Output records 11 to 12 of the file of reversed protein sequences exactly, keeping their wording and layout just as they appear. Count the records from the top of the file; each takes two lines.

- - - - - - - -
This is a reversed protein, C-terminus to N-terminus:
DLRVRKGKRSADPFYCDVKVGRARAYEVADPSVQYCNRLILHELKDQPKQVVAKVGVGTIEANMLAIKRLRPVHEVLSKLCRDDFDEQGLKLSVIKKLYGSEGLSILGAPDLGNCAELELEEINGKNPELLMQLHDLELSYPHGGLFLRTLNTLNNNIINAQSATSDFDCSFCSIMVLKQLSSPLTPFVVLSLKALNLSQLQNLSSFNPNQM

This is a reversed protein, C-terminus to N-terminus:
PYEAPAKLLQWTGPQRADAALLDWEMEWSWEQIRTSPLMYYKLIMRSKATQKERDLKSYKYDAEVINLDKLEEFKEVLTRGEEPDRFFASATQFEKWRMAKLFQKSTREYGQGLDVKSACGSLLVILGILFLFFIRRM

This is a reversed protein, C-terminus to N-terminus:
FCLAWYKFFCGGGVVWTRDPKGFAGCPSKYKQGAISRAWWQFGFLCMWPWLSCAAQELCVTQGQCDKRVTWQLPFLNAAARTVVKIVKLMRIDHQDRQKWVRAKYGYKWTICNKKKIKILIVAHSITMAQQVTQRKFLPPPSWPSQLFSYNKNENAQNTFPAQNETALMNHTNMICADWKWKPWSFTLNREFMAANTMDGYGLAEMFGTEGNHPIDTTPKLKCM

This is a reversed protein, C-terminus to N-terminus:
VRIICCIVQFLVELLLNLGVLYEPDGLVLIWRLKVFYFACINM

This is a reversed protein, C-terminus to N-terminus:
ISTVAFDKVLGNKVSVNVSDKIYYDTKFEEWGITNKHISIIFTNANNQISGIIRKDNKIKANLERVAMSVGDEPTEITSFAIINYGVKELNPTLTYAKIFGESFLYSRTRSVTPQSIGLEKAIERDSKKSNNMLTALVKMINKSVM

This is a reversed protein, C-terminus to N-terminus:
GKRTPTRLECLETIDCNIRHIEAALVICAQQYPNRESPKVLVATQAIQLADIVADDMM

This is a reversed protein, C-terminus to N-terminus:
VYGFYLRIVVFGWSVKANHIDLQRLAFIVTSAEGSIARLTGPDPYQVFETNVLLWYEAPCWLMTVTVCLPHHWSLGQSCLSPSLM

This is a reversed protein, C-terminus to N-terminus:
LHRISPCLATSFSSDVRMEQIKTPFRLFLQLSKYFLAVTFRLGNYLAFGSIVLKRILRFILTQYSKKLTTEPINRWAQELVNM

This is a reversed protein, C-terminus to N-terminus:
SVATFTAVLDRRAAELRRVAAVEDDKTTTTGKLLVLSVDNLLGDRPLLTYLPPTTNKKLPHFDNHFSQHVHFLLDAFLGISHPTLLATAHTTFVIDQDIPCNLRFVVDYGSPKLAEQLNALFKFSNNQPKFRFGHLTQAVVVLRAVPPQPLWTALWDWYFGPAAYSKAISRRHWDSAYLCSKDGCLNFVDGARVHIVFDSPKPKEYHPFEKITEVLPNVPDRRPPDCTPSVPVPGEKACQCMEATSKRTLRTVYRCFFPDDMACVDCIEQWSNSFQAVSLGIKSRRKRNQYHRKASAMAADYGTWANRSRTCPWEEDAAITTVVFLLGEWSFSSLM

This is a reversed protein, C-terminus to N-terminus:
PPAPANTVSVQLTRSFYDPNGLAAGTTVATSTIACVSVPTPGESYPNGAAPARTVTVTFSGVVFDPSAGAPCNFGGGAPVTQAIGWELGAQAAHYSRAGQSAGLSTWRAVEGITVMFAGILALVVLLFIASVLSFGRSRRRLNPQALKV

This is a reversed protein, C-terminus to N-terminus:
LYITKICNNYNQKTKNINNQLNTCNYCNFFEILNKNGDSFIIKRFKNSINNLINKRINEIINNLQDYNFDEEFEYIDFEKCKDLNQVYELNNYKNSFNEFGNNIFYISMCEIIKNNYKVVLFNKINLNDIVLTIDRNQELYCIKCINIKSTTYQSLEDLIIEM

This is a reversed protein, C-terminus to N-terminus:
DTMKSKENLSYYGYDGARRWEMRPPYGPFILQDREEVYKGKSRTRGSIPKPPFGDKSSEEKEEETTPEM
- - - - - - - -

This is a reversed protein, C-terminus to N-terminus:
LYITKICNNYNQKTKNINNQLNTCNYCNFFEILNKNGDSFIIKRFKNSINNLINKRINEIINNLQDYNFDEEFEYIDFEKCKDLNQVYELNNYKNSFNEFGNNIFYISMCEIIKNNYKVVLFNKINLNDIVLTIDRNQELYCIKCINIKSTTYQSLEDLIIEM

This is a reversed protein, C-terminus to N-terminus:
DTMKSKENLSYYGYDGARRWEMRPPYGPFILQDREEVYKGKSRTRGSIPKPPFGDKSSEEKEEETTPEM